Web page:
The centerpiece of La'ie is Brigham Young University's main campus, which runs the famous Polynesian Cultural Center, which is Hawaii's top visitor attraction. It's supposedly "nonprofit," and the students who work there earn money to pay for their education. However, it's quite the money-making venture. For the basic admission plus show package, it's a pricey $58 adult, $43 child...and $5 for parking. Fortunately, we had "kids play free" badges from our hotel in Waikiki for the admission package (value $33), so we just had to pay $20 total for the kids. It always fascinates me to see how many people choose the more expensive packages, which include a tour guide. I can understand why non-English speakers might choose to do this, but plenty of Americans opt for it too...even though a tour guide is entirely unnecessary! One can pay up to $215 adult, $165 for the super ambassador package, which in addition to a tour guide includes a luau, the best seating at the show, and a pineapple dessert during the intermission. We skip the luau (no mai tais!) and grab dinner at the snack bar instead.
They are very friendly at the PCC, but they are constantly trying to sell you more...did we want an upgrade on our seats for the evening show? As it turned out, the admissions woman desk must have liked us because she gave us really good seats anyway...even though we were getting in on a bargain compared to other suckers! If we had elected the super ambassador package, it would have cost us $760!!! And that doesn't include Nicholas (free under 3)!!! Amazing.
The center consists of several polynesian villages--Tongo, Tahiti, Fiji, Aotearoa (New Zealand), Hawaii, Samoa, etc.--and each of the villages features shows, games or activities, or something of the sort. Each afternoon at 2:30 they have a canoe pageant in the middle of the center, with people on various boats representing the villages and dancing. I remember the last time we were at PCC, when I was pregnant with Nicholas, and I was so hot during the canoe pageant that I thought I was going to faint. I had to retreat somewhere inside! This time we scouted out a position that was somewhat in the shade.
It's the third time we've visited the PCC over the years we've come to Hawaii, and it's always entertaining (but predictable!). We all enjoy the Polynesian singing, dancing, and culture, and the evening show is nothing short of spectacular. Our drama-obsessed children always have a blast.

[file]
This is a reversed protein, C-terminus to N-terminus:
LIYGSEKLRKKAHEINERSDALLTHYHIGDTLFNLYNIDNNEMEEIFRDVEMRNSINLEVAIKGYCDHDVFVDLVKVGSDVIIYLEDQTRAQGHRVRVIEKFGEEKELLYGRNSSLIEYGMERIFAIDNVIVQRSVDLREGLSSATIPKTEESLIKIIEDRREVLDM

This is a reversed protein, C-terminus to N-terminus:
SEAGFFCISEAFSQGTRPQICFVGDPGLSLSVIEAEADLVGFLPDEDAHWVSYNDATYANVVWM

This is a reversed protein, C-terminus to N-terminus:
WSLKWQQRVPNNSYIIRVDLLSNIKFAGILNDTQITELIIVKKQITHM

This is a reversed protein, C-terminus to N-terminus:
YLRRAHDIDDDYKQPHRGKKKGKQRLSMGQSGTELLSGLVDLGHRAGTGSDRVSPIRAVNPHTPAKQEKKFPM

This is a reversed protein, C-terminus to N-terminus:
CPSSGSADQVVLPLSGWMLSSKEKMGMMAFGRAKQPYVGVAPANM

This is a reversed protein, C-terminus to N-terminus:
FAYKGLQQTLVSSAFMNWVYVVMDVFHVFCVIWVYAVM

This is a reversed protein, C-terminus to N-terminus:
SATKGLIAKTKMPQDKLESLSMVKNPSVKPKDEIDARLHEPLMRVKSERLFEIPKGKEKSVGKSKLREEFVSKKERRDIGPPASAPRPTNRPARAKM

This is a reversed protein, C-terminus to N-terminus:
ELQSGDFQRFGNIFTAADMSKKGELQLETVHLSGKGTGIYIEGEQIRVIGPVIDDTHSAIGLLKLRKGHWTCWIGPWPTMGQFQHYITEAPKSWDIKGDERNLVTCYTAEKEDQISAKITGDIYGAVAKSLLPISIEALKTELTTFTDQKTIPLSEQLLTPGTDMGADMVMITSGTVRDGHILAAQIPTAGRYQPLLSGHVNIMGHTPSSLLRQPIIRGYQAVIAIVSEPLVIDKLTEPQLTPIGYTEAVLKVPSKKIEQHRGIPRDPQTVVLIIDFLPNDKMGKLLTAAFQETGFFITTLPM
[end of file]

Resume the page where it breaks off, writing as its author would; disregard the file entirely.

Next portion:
The PCC opened in the 60s, and Elvis apparently filmed a movie there...see photo and song excerpt below...
It's hokey, it's touristy, and it's incredibly hot!! Why do we do it? We're suckers for entertainment, I suppose...anything to entertain our kids! ;)
The New Zealand students were my favorite--they had GORGEOUS harmonies and a fun performance, too. The video below gives you a small taste--I couldn't get that tune out of my head all day!!
Nicholas loved the canoe pageant...each time a new boat came in, he would shout "ANOTHER BOAT!"
The Samoan guy is quite a comedian--he creates fire from wood, cracks open a coconut, makes coconut milk, and speaks several languages. (Later in the evening show, he's a spectacularly talented fire dancer!) At the end of the Samoan demonstration, a young man climbs a coconut tree.
My favorite time at the PCC is when the HORDES are in the luau, it's cooled down considerably, and the villages are relatively quiet. We took the opportunity to take a round-trip canoe ride up and down the canal. We had the whole boat to ourselves, along with our canoeman.
The music and dancing is highly entertaining, but the highlight are the fire dances. First, three grass-skirted men clown around with fire, trying to extinguish the fire with their grass skirts. Then, the Samoan fire knife dancer puts on a spectacular show juggling fire.
Kieran and Nicholas were very tired during the show, and Kieran was on the verge of sleep during the first half, but he came to life after the intermission. They both fell asleep in the car on the way back to the condo.